Unmet Childhood Needs Follow Us Into Relationships

Unmet Childhood Needs Follow Us Into Relationships

Unmet Childhood Needs Follow Us Into Relationships

Six common core faulty beliefs resulting from unmet childhood needs.

Unmet needs are inevitable as we are products of an imperfect world. Healthy families deal with the hurt of unmet needs as they go along. Dysfunctional families may deny the hurts, ignore the needs and/or blame the child for having needs.

As children we often don't comprehend our needs, it is important that parents understand and validate the needs of a child.  Unmet childhood needs often follow us into relationships. We often unconsciously enter a relationship hopeful that we'll receive the acceptance we missed or the affection we long for or the attention we desire. Hurt is experienced in relationships when these same unmet childhood needs go unmet in relationships or even worse, when we receive the opposite. We receive rejection when we longed for acceptance, coldness when we needed affection; neglect when we needed attention.  We often look to our partners to fill our void and blame them when they can't.  Frustrated and disappointed, we continue in our search for happiness only to find ourselves repeating the same patterns.

Unmet needs contribute to a lack of identity and self-worth; self-defeating attitudes or behaviors may develop. When childhood needs go unmet and unidentified, we tend to repeat the patterns.  Those unidentified and unmet needs become distorted and cause us to form faulty beliefs, shaping the way we view ourselves and the world.  We begin to subconsciously look for or create situations that reinforce our beliefs about ourselves.  We become our own worst enemy.

Here are six common core faulty beliefs resulting from unmet childhood needs:

1. Beliefs centering around feelings of defectiveness generally reflect an inner belief that one is inherently flawed, incompetent, or inferior. These beliefs cause people to withdraw from close relationships in fear that others may discover that they are inherently bad like, I'm not good enough, I'm insignificant, I'm unattractive, and I'm a failure.

2. Beliefs about being unlovable often make us question whether we are truly worthy of love. These individuals may withdraw from relationships or maintain superficial friendships in order to avoid the pain of being rejected by a significant other.  This ultimately leads to feelings of loneliness…. (I'm not lovable, I'm always left out, I don't matter, I'm uninteresting, I'll eventually be rejected.)

3. Core Beliefs based on fears of abandonment usually manifest in a person's assumption that they will lose anyone with whom they form an emotional attachment. These individuals often seek reassurance and avoid confrontations or offering a differing opinion out of fear that others' will abandon them for offering a contradictory viewpoint. (People I love will leave me, I'm unimportant, If I assert myself, people will leave me, I'm only valued for what I do for people, I'm destined to be rejected and alone.)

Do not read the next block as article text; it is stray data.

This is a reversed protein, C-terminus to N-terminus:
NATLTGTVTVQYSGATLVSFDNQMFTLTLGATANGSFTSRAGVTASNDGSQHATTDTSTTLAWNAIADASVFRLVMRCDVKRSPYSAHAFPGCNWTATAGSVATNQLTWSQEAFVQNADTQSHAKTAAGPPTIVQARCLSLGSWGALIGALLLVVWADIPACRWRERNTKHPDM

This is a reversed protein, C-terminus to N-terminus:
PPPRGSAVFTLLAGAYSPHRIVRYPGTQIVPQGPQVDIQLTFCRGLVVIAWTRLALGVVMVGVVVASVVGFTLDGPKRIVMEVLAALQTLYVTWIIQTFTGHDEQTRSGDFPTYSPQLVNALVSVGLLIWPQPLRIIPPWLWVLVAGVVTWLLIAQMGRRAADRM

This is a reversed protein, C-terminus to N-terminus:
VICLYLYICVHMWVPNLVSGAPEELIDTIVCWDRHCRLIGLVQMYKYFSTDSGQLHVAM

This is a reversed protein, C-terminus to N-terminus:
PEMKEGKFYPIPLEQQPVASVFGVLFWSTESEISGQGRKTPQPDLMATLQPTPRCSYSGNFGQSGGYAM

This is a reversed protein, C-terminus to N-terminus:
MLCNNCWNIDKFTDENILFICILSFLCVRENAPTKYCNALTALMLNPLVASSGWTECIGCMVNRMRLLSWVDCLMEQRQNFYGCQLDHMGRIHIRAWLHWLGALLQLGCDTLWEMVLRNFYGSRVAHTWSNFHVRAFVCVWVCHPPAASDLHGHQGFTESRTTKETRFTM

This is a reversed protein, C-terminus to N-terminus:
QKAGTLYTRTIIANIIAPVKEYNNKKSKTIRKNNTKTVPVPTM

4. Core beliefs based on feelings of helplessness manifest in people’s fear that they lack control and can’t handle anything independently.  They face difficulties making changes and their sense of powerlessness can cause them to try to over-control the people and world around them.  (I'm helpless, I’m must have control to be okay, I'm weak or vulnerable, I'm needy, Others will manipulate or control me, I don't measure up to others.)

5. Core beliefs based on feelings of entitlement often reflect a belief related to a feeling of specialness that causes individuals to make demands or engage in behaviors regardless of the effect on others. The beliefs can manifest in unreasonable demands that others meet your needs, rule-breaking, and resentment.  (I have to be respected, I deserve attention and praise, I'm superior, If I don't excel, I'm inferior and worthless, I can't end up ordinary, People don't have the right to criticize me…)

6. Core beliefs based on feelings of care taking, responsibility and self-sacrifice believe that they must forfeit their own needs in the service of others.  These individuals often feel guilty, and compensate by putting the needs of others ahead of their own. These individuals often feel responsible for the happiness of others and apologize excessively. These individuals may take pride in their dependability and being needed by others...(I have to do everything perfectly, I've done something wrong, It's not okay to ask for help, It's not okay to have needs, I have to be responsible or no one will be, people will betray me, why I see that others need help, I have to help them, I'm not a worthwhile person, I have to make people happy, It's my fault.)

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This article was originally published at Counseling Boutique. Reprinted with permission from the author.
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